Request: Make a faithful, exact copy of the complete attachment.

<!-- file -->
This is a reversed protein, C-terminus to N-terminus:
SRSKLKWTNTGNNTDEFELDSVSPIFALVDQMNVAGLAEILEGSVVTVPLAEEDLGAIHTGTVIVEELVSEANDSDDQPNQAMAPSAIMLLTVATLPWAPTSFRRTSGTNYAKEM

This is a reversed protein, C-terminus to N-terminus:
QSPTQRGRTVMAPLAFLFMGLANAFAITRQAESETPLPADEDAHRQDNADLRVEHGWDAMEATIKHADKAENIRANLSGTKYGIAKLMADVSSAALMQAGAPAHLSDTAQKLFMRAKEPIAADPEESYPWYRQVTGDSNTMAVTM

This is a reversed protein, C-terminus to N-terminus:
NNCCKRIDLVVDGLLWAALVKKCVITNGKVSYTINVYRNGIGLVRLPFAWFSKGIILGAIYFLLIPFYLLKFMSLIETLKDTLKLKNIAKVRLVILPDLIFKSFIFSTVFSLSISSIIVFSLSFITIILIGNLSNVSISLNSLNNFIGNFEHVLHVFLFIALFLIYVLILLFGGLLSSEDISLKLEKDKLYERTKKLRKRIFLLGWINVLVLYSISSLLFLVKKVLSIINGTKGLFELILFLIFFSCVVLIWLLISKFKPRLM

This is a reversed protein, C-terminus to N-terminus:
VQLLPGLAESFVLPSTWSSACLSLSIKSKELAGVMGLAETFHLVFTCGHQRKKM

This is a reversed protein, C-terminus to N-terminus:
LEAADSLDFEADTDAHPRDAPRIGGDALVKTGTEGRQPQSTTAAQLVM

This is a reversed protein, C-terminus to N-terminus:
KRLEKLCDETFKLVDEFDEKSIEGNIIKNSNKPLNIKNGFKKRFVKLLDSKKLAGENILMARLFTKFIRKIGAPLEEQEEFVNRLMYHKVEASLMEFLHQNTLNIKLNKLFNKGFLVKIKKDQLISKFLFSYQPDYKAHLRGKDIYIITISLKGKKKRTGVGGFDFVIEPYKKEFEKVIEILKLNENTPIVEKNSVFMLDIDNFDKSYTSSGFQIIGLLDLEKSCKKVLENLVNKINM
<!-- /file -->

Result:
This is a reversed protein, C-terminus to N-terminus:
SRSKLKWTNTGNNTDEFELDSVSPIFALVDQMNVAGLAEILEGSVVTVPLAEEDLGAIHTGTVIVEELVSEANDSDDQPNQAMAPSAIMLLTVATLPWAPTSFRRTSGTNYAKEM

This is a reversed protein, C-terminus to N-terminus:
QSPTQRGRTVMAPLAFLFMGLANAFAITRQAESETPLPADEDAHRQDNADLRVEHGWDAMEATIKHADKAENIRANLSGTKYGIAKLMADVSSAALMQAGAPAHLSDTAQKLFMRAKEPIAADPEESYPWYRQVTGDSNTMAVTM

This is a reversed protein, C-terminus to N-terminus:
NNCCKRIDLVVDGLLWAALVKKCVITNGKVSYTINVYRNGIGLVRLPFAWFSKGIILGAIYFLLIPFYLLKFMSLIETLKDTLKLKNIAKVRLVILPDLIFKSFIFSTVFSLSISSIIVFSLSFITIILIGNLSNVSISLNSLNNFIGNFEHVLHVFLFIALFLIYVLILLFGGLLSSEDISLKLEKDKLYERTKKLRKRIFLLGWINVLVLYSISSLLFLVKKVLSIINGTKGLFELILFLIFFSCVVLIWLLISKFKPRLM

This is a reversed protein, C-terminus to N-terminus:
VQLLPGLAESFVLPSTWSSACLSLSIKSKELAGVMGLAETFHLVFTCGHQRKKM

This is a reversed protein, C-terminus to N-terminus:
LEAADSLDFEADTDAHPRDAPRIGGDALVKTGTEGRQPQSTTAAQLVM

This is a reversed protein, C-terminus to N-terminus:
KRLEKLCDETFKLVDEFDEKSIEGNIIKNSNKPLNIKNGFKKRFVKLLDSKKLAGENILMARLFTKFIRKIGAPLEEQEEFVNRLMYHKVEASLMEFLHQNTLNIKLNKLFNKGFLVKIKKDQLISKFLFSYQPDYKAHLRGKDIYIITISLKGKKKRTGVGGFDFVIEPYKKEFEKVIEILKLNENTPIVEKNSVFMLDIDNFDKSYTSSGFQIIGLLDLEKSCKKVLENLVNKINM